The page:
Microsoft Edge is now natively available on Apple M1 devices

Microsoft Edge Apple M1
(Image credit: Shutterstock / monticello)

Microsoft announced back in November that native support would be coming for its flagship web browser Edge for devices running Apple’s new M1 chip. From December 17, this is now live and available for public download.

This is just one of many redesigned software updates being rolled out for the Arm-powered Apple devices, such as the Microsoft 365 apps and Adobe Create Cloud suite.

With the launch of the Arm-based silicon back on November 10 2020 in the new MacBook Pro, MacBook Air and Mac mini, has come a rush for software providers to release M1-native builds in a bid to prevent obsolescence on these next-gen chipsets. 

Microsoft Edge on Apple M1 Macs

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Microsoft joins the likes of Google Chrome and Mozilla Firefox by offering native browser support across the new line of Apple hardware, as confirmed by the official Microsft Edge Dev Twitter channel. Whilst not as popular as its rival, Edge has gained a dedicated following over recent years due to service improvements and feature updates.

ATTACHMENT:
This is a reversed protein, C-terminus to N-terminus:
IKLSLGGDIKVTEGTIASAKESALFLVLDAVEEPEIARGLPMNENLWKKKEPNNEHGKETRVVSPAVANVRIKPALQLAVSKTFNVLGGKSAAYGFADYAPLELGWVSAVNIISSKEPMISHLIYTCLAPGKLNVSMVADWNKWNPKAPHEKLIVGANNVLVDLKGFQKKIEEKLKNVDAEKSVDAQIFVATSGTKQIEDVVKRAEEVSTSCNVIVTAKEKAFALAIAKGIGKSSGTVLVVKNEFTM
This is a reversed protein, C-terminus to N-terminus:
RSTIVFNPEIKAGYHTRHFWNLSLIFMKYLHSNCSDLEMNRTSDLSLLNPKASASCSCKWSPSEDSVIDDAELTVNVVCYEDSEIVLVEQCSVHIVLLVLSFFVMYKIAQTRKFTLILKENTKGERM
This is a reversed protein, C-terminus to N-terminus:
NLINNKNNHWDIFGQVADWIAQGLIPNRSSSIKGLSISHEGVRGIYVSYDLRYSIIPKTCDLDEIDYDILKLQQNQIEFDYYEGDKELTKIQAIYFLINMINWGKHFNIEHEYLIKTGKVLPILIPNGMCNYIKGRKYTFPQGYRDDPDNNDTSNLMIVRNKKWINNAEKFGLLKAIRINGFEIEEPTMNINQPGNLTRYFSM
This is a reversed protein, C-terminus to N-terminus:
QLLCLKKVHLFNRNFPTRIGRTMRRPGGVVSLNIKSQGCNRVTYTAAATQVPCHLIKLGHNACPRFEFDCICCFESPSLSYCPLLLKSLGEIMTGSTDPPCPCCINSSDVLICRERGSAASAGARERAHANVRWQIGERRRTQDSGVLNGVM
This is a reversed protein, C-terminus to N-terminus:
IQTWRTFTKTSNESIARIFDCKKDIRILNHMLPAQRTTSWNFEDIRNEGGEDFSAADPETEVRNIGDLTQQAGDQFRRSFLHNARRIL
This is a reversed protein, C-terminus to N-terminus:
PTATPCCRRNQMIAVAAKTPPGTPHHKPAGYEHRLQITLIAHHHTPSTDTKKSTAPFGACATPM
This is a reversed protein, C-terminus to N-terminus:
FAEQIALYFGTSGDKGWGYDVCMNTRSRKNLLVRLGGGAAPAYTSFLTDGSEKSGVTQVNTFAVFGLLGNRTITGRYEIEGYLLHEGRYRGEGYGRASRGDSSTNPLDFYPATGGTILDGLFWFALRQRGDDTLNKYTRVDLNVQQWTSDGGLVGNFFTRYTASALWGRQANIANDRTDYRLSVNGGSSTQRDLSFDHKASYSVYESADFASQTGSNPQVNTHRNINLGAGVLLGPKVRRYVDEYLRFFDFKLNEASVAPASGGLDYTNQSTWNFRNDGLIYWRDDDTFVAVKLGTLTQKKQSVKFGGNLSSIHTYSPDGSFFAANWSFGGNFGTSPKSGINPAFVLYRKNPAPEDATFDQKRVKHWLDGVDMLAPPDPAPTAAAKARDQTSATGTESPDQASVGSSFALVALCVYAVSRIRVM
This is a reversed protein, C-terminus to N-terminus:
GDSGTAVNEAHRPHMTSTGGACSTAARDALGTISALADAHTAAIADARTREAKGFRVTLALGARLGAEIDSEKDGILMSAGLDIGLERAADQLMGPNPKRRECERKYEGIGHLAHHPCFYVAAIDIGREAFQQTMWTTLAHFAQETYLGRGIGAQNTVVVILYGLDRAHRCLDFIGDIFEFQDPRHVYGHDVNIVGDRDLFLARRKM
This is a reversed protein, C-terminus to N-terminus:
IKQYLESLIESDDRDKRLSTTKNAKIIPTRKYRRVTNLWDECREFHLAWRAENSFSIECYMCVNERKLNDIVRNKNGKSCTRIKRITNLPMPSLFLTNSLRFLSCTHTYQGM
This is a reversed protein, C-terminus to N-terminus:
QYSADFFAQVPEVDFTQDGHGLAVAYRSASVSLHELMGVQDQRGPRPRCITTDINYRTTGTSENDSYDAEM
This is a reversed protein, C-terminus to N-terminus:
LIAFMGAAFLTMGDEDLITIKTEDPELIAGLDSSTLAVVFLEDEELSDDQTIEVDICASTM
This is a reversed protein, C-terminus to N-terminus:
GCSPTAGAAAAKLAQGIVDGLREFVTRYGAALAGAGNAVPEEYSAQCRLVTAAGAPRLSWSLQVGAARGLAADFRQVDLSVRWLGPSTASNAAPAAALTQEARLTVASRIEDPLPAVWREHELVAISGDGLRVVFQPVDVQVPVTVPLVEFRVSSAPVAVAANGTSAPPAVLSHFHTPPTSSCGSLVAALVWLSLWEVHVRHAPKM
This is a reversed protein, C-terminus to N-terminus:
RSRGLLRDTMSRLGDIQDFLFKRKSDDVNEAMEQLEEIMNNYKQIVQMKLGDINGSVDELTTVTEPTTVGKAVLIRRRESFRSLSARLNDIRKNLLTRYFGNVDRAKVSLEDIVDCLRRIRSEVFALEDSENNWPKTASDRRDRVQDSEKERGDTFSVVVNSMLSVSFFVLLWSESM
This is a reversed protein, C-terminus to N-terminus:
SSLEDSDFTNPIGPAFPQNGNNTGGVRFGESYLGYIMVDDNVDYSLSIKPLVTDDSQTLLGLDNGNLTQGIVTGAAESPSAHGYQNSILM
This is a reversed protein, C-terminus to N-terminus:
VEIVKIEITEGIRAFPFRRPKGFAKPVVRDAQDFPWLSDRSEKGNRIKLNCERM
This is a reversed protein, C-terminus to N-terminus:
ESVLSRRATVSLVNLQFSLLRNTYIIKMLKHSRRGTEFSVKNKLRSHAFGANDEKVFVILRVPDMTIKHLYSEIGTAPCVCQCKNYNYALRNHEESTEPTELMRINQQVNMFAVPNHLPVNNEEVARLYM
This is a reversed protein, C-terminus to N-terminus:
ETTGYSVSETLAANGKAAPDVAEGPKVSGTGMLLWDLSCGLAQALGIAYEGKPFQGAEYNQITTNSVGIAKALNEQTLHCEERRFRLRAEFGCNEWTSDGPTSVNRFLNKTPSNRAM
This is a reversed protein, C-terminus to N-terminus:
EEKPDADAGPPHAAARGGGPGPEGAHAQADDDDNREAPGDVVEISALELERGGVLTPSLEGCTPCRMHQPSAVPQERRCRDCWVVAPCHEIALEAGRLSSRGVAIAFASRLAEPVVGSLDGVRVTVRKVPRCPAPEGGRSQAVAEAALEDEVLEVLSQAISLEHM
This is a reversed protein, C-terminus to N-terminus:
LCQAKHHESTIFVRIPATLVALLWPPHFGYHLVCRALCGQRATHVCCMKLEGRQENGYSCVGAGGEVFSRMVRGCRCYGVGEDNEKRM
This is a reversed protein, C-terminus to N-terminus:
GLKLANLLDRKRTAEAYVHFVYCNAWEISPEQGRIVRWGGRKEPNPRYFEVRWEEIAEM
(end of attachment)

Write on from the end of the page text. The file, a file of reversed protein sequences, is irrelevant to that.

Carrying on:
You could previously run the Microsoft browser using emulation such as Rosetta for macOS and Windows on Arm via translation. Whilst this works in a pinch, native support is much better optimized and will prevent any drop in performance.

If you wanted to download the browser for yourself then head on over to the Microsoft Insider Canary channel. Find the download link here.

For future Microsoft based updates, it's worth taking part in closed preview builds to improve performance and give feedback on new features. You can learn more about the insider program on the Insider website.

Via MSPoweruser

Jess Weatherbed

Jess is a former TechRadar Computing writer, where she covered all aspects of Mac and PC hardware, including PC gaming and peripherals. She has been interviewed as an industry expert for the BBC, and while her educational background was in prosthetics and model-making, her true love is in tech and she has built numerous desktop computers over the last 10 years for gaming and content creation. Jess is now a journalist at The Verge.